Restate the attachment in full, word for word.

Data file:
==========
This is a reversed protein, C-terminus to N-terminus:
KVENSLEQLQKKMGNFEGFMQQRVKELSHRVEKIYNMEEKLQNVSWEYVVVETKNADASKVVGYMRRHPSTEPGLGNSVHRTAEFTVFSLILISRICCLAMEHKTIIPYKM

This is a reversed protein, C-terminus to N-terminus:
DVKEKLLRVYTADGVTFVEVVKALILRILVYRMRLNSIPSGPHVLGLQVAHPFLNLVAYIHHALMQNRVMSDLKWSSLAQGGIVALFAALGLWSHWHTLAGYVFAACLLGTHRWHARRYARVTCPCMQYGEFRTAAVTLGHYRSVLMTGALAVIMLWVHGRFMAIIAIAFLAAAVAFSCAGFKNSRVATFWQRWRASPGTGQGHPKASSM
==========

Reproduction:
This is a reversed protein, C-terminus to N-terminus:
KVENSLEQLQKKMGNFEGFMQQRVKELSHRVEKIYNMEEKLQNVSWEYVVVETKNADASKVVGYMRRHPSTEPGLGNSVHRTAEFTVFSLILISRICCLAMEHKTIIPYKM

This is a reversed protein, C-terminus to N-terminus:
DVKEKLLRVYTADGVTFVEVVKALILRILVYRMRLNSIPSGPHVLGLQVAHPFLNLVAYIHHALMQNRVMSDLKWSSLAQGGIVALFAALGLWSHWHTLAGYVFAACLLGTHRWHARRYARVTCPCMQYGEFRTAAVTLGHYRSVLMTGALAVIMLWVHGRFMAIIAIAFLAAAVAFSCAGFKNSRVATFWQRWRASPGTGQGHPKASSM